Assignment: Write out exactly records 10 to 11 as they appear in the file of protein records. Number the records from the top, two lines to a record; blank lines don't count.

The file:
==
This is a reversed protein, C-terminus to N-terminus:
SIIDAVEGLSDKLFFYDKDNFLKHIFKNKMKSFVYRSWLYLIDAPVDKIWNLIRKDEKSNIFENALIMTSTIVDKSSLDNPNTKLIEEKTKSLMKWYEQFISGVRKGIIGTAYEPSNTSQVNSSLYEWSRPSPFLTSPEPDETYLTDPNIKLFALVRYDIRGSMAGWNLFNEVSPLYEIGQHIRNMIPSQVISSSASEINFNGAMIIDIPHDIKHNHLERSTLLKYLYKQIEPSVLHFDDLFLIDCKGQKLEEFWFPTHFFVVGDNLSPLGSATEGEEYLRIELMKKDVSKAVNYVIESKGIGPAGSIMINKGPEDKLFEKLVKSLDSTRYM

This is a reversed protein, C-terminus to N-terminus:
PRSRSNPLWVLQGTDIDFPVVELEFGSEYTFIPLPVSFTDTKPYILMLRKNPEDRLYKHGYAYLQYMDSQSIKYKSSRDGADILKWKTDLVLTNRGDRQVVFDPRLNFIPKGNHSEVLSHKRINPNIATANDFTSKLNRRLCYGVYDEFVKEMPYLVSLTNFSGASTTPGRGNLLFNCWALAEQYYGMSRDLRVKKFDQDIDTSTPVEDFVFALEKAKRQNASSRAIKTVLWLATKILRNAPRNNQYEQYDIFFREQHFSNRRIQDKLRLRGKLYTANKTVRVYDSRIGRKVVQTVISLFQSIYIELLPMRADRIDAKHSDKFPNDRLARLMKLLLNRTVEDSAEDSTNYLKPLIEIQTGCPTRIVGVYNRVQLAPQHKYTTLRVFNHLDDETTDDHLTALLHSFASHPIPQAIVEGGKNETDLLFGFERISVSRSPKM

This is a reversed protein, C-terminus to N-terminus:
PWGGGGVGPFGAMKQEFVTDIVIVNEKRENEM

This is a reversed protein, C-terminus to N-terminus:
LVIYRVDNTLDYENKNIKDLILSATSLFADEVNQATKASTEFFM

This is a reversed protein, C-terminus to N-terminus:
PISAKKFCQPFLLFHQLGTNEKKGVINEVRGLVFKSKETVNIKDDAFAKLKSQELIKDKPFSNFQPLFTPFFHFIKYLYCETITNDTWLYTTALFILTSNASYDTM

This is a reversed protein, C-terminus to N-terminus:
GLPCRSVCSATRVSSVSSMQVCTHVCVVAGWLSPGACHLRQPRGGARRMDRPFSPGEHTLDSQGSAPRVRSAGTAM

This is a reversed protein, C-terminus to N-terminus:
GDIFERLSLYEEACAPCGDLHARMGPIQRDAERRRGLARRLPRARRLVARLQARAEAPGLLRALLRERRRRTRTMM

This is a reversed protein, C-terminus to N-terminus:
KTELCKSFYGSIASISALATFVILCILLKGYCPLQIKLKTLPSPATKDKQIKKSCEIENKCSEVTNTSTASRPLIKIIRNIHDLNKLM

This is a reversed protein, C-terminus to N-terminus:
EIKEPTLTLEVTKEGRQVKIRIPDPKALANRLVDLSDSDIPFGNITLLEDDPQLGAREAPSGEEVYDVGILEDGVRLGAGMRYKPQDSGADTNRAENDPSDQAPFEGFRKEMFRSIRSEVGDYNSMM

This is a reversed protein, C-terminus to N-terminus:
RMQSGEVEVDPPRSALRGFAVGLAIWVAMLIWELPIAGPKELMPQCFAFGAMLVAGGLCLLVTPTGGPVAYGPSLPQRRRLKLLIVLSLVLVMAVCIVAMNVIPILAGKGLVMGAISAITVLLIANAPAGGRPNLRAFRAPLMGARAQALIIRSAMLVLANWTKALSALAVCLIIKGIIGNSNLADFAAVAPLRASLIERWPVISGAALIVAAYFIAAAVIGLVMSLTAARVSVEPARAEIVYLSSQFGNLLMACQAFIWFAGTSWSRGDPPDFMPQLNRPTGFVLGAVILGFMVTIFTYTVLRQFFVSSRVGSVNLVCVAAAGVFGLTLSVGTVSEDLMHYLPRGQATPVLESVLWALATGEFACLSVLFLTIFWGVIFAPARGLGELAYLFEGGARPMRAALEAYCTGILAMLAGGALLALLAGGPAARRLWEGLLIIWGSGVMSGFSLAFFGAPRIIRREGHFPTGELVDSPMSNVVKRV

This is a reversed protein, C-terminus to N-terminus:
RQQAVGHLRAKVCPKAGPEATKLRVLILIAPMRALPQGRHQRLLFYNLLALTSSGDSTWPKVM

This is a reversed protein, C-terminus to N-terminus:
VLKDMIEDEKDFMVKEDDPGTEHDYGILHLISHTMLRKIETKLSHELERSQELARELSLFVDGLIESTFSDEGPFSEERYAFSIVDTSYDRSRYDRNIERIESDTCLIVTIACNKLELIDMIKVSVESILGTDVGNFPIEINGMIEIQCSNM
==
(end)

This is a reversed protein, C-terminus to N-terminus:
RMQSGEVEVDPPRSALRGFAVGLAIWVAMLIWELPIAGPKELMPQCFAFGAMLVAGGLCLLVTPTGGPVAYGPSLPQRRRLKLLIVLSLVLVMAVCIVAMNVIPILAGKGLVMGAISAITVLLIANAPAGGRPNLRAFRAPLMGARAQALIIRSAMLVLANWTKALSALAVCLIIKGIIGNSNLADFAAVAPLRASLIERWPVISGAALIVAAYFIAAAVIGLVMSLTAARVSVEPARAEIVYLSSQFGNLLMACQAFIWFAGTSWSRGDPPDFMPQLNRPTGFVLGAVILGFMVTIFTYTVLRQFFVSSRVGSVNLVCVAAAGVFGLTLSVGTVSEDLMHYLPRGQATPVLESVLWALATGEFACLSVLFLTIFWGVIFAPARGLGELAYLFEGGARPMRAALEAYCTGILAMLAGGALLALLAGGPAARRLWEGLLIIWGSGVMSGFSLAFFGAPRIIRREGHFPTGELVDSPMSNVVKRV

This is a reversed protein, C-terminus to N-terminus:
RQQAVGHLRAKVCPKAGPEATKLRVLILIAPMRALPQGRHQRLLFYNLLALTSSGDSTWPKVM